In his book on diseases of the throat, Solis-Cohen1 quotes two cases of removal of laryngeal growths through the mouth, one by Koderick of Brussels in 1750, the other by Green of New York in 1845. These were done in antelaryngoscopic days, but no details are given. In the literature, but seventy cases are mentioned before the invention of the laryngoscope. In Sir Morell Mackenzie's list of 100 cases of laryngeal tumors operated on by him, and reported in 1880, sixty-seven were said to have been papillomas. Of sixty-six consecutive cases operated on by Solis-Cohen, reported in 1871, forty-eight were assumed to be papillomatous in origin.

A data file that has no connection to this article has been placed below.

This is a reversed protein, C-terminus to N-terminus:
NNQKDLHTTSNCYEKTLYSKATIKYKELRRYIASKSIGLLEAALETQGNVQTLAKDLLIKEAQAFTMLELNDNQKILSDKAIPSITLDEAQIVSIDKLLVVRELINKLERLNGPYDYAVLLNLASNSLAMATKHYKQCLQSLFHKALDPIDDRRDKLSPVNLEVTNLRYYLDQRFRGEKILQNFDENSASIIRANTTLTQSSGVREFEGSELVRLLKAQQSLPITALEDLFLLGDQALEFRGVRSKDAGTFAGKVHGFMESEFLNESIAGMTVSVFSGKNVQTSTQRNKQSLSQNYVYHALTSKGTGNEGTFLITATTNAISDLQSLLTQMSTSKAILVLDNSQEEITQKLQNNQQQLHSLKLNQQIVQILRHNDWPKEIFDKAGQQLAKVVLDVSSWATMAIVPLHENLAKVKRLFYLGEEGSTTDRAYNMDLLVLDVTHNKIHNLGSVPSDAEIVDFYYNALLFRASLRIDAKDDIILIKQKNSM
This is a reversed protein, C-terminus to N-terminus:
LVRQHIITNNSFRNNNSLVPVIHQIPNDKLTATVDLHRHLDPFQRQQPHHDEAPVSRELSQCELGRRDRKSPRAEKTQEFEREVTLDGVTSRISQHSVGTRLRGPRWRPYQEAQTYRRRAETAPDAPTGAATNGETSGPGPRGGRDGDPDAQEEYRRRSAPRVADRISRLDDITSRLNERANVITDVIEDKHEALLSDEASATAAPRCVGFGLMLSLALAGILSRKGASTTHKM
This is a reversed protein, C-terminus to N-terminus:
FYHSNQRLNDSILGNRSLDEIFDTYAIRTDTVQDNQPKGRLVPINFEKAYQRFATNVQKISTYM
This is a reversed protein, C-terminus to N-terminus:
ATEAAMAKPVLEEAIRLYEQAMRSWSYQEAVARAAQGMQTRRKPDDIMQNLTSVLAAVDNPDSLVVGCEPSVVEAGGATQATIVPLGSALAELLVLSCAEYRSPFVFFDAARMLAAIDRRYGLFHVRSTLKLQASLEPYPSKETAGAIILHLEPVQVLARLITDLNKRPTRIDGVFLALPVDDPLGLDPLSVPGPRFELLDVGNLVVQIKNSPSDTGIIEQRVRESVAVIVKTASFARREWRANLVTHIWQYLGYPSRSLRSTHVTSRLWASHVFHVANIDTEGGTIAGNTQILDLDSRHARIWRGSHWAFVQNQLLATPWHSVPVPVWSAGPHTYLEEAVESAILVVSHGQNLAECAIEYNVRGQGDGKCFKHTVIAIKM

According to Cohen and Mackenzie, next in frequency occur the fibromas. Moritz Schmidt, however, quotes the frequency of fibromas to papillomas of the larynx in 32,997 clinical cases examined to be 256 to 46; they usually occur singly and are apt to be